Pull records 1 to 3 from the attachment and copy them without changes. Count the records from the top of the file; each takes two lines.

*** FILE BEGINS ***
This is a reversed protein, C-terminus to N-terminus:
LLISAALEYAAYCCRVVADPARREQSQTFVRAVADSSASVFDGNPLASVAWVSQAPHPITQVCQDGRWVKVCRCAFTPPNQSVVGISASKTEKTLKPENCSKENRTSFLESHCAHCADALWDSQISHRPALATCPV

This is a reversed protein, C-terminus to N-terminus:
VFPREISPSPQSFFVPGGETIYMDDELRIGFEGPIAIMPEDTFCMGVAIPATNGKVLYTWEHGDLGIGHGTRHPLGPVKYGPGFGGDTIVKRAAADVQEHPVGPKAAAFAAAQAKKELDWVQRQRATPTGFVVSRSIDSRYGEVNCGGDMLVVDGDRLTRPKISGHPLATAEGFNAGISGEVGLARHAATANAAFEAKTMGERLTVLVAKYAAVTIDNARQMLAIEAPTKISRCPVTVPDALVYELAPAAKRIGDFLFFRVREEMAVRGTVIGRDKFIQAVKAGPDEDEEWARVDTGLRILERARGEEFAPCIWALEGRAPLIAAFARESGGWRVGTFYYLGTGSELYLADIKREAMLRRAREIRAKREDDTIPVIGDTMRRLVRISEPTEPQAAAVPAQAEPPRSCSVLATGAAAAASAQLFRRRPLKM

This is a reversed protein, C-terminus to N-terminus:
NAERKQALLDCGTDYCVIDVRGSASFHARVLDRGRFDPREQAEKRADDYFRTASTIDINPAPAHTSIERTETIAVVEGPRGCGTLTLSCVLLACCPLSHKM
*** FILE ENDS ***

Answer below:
This is a reversed protein, C-terminus to N-terminus:
LLISAALEYAAYCCRVVADPARREQSQTFVRAVADSSASVFDGNPLASVAWVSQAPHPITQVCQDGRWVKVCRCAFTPPNQSVVGISASKTEKTLKPENCSKENRTSFLESHCAHCADALWDSQISHRPALATCPV

This is a reversed protein, C-terminus to N-terminus:
VFPREISPSPQSFFVPGGETIYMDDELRIGFEGPIAIMPEDTFCMGVAIPATNGKVLYTWEHGDLGIGHGTRHPLGPVKYGPGFGGDTIVKRAAADVQEHPVGPKAAAFAAAQAKKELDWVQRQRATPTGFVVSRSIDSRYGEVNCGGDMLVVDGDRLTRPKISGHPLATAEGFNAGISGEVGLARHAATANAAFEAKTMGERLTVLVAKYAAVTIDNARQMLAIEAPTKISRCPVTVPDALVYELAPAAKRIGDFLFFRVREEMAVRGTVIGRDKFIQAVKAGPDEDEEWARVDTGLRILERARGEEFAPCIWALEGRAPLIAAFARESGGWRVGTFYYLGTGSELYLADIKREAMLRRAREIRAKREDDTIPVIGDTMRRLVRISEPTEPQAAAVPAQAEPPRSCSVLATGAAAAASAQLFRRRPLKM

This is a reversed protein, C-terminus to N-terminus:
NAERKQALLDCGTDYCVIDVRGSASFHARVLDRGRFDPREQAEKRADDYFRTASTIDINPAPAHTSIERTETIAVVEGPRGCGTLTLSCVLLACCPLSHKM